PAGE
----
Macrocypraea cervus, the Atlantic Deer Cowrie, is a species of sea snail mainly distributed in the tropical Atlantic Ocean and in the Caribbean Sea, in the waters along South Carolina, Florida, Mexico, Brazil, Cuba and Bermudas. This cowry is elongated, its basic colour is light brown, with small whitish ocellated spots on the dorsum. The mantle of the living cowries is dark greyish and completely covered by short fringes. This species can mainly be encountered under corals and rocks in shallow waters. They feed on algae.
Water temperature and chemistry ranges based on 1 sample.
Depth range (m): 33 - 33
Temperature range (°C): 23.384 - 23.384
Nitrate (umol/L): 1.004 - 1.004
Salinity (PPS): 36.162 - 36.162
Oxygen (ml/l): 4.675 - 4.675
Phosphate (umol/l): 0.138 - 0.138
Silicate (umol/l): 0.942 - 0.942
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Molecular Biology and Genetics
Barcode data: Macrocypraea cervus
There are 3 barcode sequences available from BOLD and GenBank. Below is a sequence of the barcode region Cytochrome oxidase subunit 1 (COI or COX1) from a member of the species. See the BOLD taxonomy browser for more complete information about this specimen and other sequences.
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Download FASTA File
Statistics of barcoding coverage: Macrocypraea cervus
Public Records: 3
Specimens with Barcodes: 3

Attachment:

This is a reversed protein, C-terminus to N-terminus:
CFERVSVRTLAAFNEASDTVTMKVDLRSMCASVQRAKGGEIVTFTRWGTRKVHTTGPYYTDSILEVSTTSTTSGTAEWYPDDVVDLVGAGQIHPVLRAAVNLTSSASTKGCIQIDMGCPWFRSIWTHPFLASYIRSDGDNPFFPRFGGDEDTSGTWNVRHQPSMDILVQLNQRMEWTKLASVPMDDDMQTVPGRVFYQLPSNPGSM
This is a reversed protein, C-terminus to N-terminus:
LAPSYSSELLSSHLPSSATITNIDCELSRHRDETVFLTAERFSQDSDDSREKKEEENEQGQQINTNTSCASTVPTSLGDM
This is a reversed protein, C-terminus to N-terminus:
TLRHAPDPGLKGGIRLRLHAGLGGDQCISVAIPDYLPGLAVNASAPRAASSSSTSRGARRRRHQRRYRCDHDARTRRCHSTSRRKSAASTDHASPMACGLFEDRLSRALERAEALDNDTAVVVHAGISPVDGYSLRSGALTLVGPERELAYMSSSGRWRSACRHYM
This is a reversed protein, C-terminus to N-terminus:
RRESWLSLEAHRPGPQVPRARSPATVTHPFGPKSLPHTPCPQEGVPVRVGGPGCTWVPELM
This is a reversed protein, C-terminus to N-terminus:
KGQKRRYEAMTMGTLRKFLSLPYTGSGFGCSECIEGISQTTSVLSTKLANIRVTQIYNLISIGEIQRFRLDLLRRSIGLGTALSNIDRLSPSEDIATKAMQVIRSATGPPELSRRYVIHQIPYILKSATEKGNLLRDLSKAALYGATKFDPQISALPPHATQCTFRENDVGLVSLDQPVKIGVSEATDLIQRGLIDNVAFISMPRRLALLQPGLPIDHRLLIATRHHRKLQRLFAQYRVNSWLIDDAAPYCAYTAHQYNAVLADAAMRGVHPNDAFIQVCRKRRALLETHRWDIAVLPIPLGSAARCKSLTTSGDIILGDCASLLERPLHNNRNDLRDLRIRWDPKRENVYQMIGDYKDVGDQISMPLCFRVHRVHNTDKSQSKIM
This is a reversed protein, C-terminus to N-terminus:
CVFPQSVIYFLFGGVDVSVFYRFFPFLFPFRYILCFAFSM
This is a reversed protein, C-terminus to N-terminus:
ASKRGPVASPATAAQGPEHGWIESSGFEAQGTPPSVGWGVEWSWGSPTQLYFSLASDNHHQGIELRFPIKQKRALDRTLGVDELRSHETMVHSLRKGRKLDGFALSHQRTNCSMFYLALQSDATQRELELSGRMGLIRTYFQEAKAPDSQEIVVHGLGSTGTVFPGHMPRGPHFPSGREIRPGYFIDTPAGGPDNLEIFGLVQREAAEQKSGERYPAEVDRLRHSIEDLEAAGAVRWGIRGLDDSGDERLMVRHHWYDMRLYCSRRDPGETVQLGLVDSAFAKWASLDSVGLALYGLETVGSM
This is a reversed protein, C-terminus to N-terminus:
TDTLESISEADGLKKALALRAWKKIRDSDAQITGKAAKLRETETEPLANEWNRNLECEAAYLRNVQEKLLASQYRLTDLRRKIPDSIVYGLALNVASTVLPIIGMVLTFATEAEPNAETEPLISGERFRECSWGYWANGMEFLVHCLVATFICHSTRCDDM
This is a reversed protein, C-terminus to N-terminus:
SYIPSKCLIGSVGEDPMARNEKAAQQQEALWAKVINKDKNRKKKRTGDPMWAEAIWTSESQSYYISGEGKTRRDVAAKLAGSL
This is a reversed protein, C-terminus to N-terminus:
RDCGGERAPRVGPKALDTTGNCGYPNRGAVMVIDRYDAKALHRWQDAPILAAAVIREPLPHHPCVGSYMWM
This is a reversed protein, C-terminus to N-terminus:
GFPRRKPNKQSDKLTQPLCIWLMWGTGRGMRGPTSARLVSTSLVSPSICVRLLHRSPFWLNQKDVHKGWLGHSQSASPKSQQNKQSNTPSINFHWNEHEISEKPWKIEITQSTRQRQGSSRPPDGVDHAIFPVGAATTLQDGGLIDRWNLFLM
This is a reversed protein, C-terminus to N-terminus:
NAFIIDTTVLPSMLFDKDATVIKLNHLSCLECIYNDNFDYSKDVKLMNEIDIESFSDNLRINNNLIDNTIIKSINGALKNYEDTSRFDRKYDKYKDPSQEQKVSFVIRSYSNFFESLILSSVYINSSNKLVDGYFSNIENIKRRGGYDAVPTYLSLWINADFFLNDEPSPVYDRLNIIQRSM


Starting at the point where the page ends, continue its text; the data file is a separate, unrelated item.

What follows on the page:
Species With Barcodes: 1
This species is one of the largest cowries. It is quite similar in shape and colour to Macrocypraea cervinetta, but it is much larger. The maximum recorded shell length is 190 millimetres (7.5 in), while minimum length is about 40 millimetres (1.6 in).
The shell is elongated, its basic colour is light brown, with small whitish ocellated spots on the dorsum, like a young fawn (hence the Latin name cervus, meaning 'deer'). Juveniles have no spots. The dorsum also shows a few transverse clearer bands, and a longitudinal line where the two edges of the mantle meet. The apertural teeth are dark brown. The mantle of the living cowry is dark greyish and completely covered in short fringes.
Living cowries can mainly be encountered under corals and rocks in shallow waters at a maximum depth of 35 m. They feed on algae.
- Welch J. J. (2010) - "The “Island Rule” and Deep-Sea Gastropods: Re-Examining the Evidence" - Simon Joly, McGill University, Canada
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